A poet-astronaut is shot through an area of space called the Chronosynclastic Infundibulum. He is duplicated into infinite copies of himself, each of whom finds himself in a bizarre ...
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Based on the novel by Kurt Vonnegut, Bluebeard is the fictional autobiography of Rabo Karabekian, a one-eyed former artist of the Abstract Expressionist era. Rabo is a self-proclaimed ... See full summary »
A short film adaptation of Kurt Vonnegut's Harrison Bergeron, 2081 depicts a dystopian future in which, thanks to the 212th Amendment to the Constitution and the unceasing vigilance of the ... See full summary »
In the 2160's United States, where aging and disease have been cured and the population of 40 million people is strictly controlled, Elizabeth and Edward Wehling must decide who will ... See full summary »
A poet-astronaut is shot through an area of space called the Chronosynclastic Infundibulum. He is duplicated into infinite copies of himself, each of whom finds himself in a bizarre situations on a different world. (These scenarios are all derived from the novels and short stories of 'Kurt Vonnegut Jr.', including Cat's Cradle, Welcome to the Monkey House, 'Harrison Bergeron', and 'Happy Birthday, Wanda June'.Written by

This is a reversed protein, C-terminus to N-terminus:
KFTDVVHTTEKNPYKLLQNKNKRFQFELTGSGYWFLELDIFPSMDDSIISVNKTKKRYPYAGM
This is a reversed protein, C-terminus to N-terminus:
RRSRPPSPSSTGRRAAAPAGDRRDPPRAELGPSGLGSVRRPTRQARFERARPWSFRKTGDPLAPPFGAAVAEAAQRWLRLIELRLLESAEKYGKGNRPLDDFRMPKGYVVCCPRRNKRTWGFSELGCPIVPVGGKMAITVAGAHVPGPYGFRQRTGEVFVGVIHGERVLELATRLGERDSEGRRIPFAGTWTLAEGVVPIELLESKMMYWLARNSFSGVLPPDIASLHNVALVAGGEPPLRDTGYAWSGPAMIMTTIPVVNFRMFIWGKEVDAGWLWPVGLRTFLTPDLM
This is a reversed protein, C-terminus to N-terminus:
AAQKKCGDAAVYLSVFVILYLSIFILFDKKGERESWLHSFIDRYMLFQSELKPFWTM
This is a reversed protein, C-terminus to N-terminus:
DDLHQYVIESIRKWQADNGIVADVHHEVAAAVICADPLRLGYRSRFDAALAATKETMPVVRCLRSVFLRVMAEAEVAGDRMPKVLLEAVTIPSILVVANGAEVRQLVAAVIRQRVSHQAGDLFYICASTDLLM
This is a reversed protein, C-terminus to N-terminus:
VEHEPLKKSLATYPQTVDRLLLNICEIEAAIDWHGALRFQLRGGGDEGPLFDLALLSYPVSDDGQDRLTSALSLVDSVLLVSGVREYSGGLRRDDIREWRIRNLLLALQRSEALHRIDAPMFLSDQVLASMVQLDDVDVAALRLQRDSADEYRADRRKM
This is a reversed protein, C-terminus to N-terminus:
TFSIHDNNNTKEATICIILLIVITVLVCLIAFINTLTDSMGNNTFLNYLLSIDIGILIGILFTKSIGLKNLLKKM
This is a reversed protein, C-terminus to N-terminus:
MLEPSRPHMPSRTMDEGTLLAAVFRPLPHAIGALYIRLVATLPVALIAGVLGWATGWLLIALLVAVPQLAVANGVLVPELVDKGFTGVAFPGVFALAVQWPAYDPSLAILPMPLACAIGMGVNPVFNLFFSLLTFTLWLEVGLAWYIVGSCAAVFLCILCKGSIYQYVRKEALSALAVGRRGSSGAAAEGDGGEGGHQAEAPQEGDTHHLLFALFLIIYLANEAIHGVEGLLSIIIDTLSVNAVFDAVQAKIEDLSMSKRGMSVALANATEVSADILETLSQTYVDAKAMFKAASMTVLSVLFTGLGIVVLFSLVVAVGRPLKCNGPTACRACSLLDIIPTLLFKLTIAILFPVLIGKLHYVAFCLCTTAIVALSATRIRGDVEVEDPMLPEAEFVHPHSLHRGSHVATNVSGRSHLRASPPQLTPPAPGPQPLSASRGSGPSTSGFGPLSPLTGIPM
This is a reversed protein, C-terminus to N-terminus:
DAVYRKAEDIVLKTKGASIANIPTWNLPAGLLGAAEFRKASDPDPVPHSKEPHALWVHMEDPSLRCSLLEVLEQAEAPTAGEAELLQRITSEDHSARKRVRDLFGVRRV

The following comment about the summary provided by Shawn Wilson has been made by an "anonymous" user: "It did not create infinite copies of him. What it did is bounce him all around the earth in time and space (different places) but there was only one of him. (suggest the contributor actually watch it) " [By: Anonymous].
((Am unable to tell if this comment is correct, or of any value; but it had to be removed from its original location and so the Trivia section will have to serve as "storage" for the time being until someone else decides what to do with it.)) See more »
I am a huge fan of Kurt Vonnegut's novels. And, like Mr. Vonnegut, I am also a huge fan of Bob and Ray. This teleplay has been on my wish list for decades, but it is incredibly elusive. I finally found a copy of it on DVD online. It Does Exist!
In short, all of the elements of a great Vonnegut novel are there. It has some great ideas and incredible insights.
There are some elaborate visual effects which must have been state-of-the-art in 1972, but seem to be a bit dated. The effects seem to be a bit overdone by today's standards, but serve the important purpose of showing the viewer where Stony becomes "unstuck in time" to use a Slaughterhouse-5 expression.
Above all it was great to see Bob and Ray doing what they do best: Witty, yet understated humor.
My biggest fear was of being disappointed in the production. I was afraid that I had built my hopes up too much. But in the end, I must quote the film itself:
Everything was beautiful and nothing hurt.
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